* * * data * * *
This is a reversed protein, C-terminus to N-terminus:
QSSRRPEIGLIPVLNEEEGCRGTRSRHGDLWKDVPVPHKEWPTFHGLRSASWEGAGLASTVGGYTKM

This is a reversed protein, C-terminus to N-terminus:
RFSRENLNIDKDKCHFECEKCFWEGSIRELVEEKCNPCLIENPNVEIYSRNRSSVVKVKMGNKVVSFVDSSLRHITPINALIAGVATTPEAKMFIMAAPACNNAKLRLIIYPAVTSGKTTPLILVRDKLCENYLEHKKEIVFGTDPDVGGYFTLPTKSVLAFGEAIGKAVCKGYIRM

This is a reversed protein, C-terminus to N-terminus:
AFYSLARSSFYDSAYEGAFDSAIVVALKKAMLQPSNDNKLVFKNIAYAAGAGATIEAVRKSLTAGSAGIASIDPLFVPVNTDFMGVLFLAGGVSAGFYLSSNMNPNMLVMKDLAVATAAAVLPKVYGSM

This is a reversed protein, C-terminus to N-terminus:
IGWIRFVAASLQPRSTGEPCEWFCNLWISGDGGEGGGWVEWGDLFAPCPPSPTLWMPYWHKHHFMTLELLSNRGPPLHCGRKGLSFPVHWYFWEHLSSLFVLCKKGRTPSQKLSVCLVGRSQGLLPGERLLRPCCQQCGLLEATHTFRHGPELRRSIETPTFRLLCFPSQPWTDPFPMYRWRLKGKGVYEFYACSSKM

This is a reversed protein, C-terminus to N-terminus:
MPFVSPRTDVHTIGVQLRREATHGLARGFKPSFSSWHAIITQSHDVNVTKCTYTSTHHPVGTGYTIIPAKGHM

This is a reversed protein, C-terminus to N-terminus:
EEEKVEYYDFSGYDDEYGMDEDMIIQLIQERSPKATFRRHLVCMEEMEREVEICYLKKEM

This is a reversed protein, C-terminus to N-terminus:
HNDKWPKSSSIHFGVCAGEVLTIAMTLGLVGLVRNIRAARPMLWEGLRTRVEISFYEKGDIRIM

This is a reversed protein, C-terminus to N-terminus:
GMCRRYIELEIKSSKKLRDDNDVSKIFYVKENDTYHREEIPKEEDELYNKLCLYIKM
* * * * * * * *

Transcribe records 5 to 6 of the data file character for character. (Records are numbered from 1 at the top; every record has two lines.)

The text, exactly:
This is a reversed protein, C-terminus to N-terminus:
MPFVSPRTDVHTIGVQLRREATHGLARGFKPSFSSWHAIITQSHDVNVTKCTYTSTHHPVGTGYTIIPAKGHM

This is a reversed protein, C-terminus to N-terminus:
EEEKVEYYDFSGYDDEYGMDEDMIIQLIQERSPKATFRRHLVCMEEMEREVEICYLKKEM